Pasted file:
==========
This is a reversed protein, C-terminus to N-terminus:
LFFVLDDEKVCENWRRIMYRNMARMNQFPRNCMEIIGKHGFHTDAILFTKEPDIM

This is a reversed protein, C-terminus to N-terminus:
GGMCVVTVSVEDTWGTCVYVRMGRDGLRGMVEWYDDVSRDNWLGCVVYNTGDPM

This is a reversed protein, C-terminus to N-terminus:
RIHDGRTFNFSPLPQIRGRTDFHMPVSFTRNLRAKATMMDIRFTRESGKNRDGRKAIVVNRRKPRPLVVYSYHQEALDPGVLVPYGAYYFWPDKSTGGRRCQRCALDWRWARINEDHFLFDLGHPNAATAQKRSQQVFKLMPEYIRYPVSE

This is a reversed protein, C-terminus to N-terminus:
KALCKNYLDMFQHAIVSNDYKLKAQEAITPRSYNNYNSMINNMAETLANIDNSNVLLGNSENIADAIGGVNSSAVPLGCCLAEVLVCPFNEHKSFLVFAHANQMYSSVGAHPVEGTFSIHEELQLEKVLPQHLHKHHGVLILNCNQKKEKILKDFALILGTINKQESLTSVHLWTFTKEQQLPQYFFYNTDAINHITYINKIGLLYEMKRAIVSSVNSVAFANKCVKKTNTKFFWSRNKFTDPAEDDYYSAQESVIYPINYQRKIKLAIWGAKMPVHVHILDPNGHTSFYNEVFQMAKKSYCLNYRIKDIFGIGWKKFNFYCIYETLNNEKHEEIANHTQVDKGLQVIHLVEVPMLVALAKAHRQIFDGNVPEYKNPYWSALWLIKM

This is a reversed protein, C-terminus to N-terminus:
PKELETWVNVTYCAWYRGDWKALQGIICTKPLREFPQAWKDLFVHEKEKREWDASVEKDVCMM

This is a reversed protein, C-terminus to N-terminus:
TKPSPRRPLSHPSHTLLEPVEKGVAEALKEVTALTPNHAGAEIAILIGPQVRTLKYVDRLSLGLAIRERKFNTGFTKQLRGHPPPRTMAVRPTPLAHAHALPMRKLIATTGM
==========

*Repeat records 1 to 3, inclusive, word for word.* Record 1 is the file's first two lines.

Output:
This is a reversed protein, C-terminus to N-terminus:
LFFVLDDEKVCENWRRIMYRNMARMNQFPRNCMEIIGKHGFHTDAILFTKEPDIM

This is a reversed protein, C-terminus to N-terminus:
GGMCVVTVSVEDTWGTCVYVRMGRDGLRGMVEWYDDVSRDNWLGCVVYNTGDPM

This is a reversed protein, C-terminus to N-terminus:
RIHDGRTFNFSPLPQIRGRTDFHMPVSFTRNLRAKATMMDIRFTRESGKNRDGRKAIVVNRRKPRPLVVYSYHQEALDPGVLVPYGAYYFWPDKSTGGRRCQRCALDWRWARINEDHFLFDLGHPNAATAQKRSQQVFKLMPEYIRYPVSE